When we catch sight of one of those birds balanced and steering on the currents, its five-pound body effortlessly carried by the six-foot span of its wings and therefore not quite constituting a material fact, the earthbound soul forgets itself and follows after, suddenly airborne, but when they’re down here with the rest of us, desecrating a corpse, brandishing their wings like the overlong arms of chimpanzees, bouncing on the dead thing, tearing at it, their nude red heads looking imbecilically minuscule and also, to a degree, obscene–isn’t it sad?
–from “Triumph Over the Grave” by Denis Johnson
And here, in the Supreme Court of the United States of America, fuck if between the handcuffs and the slipperiness of this chair’s leather upholstery, the only way I can keep from spilling my ass ignominiously onto the goddamn floor is to lean back until I’m reclined at an angle just short of detention-room nonchalance, but definitely well past courtroom contempt.
–from The Sellout by Paul Beatty
Mothers calling kids inside, the bus lit inside now, fat ladies coming home from offices at the Board of Education, on Livingston Street, their weary shapes like black teeth inside the glowing mouth of the bus, the light fading, street lights buzzing as they lit, their arched poles decorated with boomeranged-up sneakers, and Mingus Rude saying, one dying afternoon, eyes never ungluing from a panel in Marvel’s Greatest Comics in which Mr. Fantastic had balled himself into an orb the size of a baseball in order to be shot from a bazooka into the vulnerable mouth of an otherwise impervious fifty-foot-tall robot named Tomazooma, the Living Totem, “Your moms is still gone?”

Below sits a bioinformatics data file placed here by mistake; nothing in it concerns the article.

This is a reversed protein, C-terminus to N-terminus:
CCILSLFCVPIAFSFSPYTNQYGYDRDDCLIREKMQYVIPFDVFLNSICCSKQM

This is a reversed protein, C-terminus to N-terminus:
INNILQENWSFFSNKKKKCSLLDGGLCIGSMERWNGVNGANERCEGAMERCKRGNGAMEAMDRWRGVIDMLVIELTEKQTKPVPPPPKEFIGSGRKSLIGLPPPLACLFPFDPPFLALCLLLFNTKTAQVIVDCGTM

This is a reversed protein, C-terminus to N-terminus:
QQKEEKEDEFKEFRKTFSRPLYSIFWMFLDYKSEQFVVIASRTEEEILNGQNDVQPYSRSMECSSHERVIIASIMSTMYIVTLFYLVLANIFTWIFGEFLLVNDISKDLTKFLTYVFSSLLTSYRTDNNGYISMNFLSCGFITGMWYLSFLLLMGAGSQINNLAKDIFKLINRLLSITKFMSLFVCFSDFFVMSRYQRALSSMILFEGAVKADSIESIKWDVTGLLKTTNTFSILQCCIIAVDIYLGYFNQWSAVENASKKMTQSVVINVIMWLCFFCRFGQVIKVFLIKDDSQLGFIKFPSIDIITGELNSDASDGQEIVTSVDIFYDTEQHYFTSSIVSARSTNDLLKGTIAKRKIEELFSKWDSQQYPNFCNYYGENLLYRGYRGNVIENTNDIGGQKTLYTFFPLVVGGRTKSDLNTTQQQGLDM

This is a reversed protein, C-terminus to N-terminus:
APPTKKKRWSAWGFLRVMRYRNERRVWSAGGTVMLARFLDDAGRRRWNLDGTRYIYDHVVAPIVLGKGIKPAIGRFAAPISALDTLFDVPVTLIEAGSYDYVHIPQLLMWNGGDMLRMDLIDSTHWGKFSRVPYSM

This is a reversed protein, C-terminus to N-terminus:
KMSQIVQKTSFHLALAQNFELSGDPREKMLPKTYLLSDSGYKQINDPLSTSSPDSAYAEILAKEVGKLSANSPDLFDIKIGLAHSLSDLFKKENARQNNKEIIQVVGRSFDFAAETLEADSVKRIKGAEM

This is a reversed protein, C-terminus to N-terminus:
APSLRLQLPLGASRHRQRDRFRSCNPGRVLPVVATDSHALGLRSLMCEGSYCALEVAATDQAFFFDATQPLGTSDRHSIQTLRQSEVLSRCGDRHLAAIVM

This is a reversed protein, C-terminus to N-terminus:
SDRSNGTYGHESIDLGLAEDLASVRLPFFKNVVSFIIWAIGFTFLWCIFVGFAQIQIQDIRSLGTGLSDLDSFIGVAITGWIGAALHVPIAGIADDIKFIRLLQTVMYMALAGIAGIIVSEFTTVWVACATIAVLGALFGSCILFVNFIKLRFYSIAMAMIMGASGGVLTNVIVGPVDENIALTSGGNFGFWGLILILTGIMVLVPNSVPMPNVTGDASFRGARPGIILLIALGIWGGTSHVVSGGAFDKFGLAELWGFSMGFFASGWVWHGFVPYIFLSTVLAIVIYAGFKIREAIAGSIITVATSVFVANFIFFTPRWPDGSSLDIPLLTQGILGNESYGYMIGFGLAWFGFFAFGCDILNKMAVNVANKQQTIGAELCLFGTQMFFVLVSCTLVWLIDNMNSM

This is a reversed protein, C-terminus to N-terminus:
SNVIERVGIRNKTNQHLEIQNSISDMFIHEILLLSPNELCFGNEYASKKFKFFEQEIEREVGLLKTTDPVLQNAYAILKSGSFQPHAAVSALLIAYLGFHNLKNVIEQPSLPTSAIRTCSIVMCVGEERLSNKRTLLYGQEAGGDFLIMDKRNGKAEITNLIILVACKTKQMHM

–Jonathan Lethem, “View from a Headlock”
Perhaps, as we say in America, I wanted to find myself. This is an interesting phrase, not current as far as I know in the language of any other people, which certainly does not mean what it says but betrays a nagging suspicion that something has been misplaced.
-James Baldwin, Giovanni’s Room
I am nothing.
I will always be nothing.
I can’t hope to be something.
But within me, I have all the dreams of the world.
–Fernando Pessoa, from his poem “The Tobacco Shop”
“Our first night professionally onstage,” Colbert said, the longtime Second City director Jeff Michalski told them that the most important lesson he could pass on to them was this: “You have to learn to love the bomb.”
“It took me a long time to really understand what that meant,” Colbert said. “It wasn’t ‘Don’t worry, you’ll get it next time.’ It wasn’t ‘Laugh it off.’ No, it means what it says. You gotta learn to love when you’re failing.… The embracing of that, the discomfort of failing in front of an audience, leads you to penetrate through the fear that blinds you. Fear is the mind killer.” (You’re welcome, Dune nerds.)
From Stephen Colbert Interview in GQ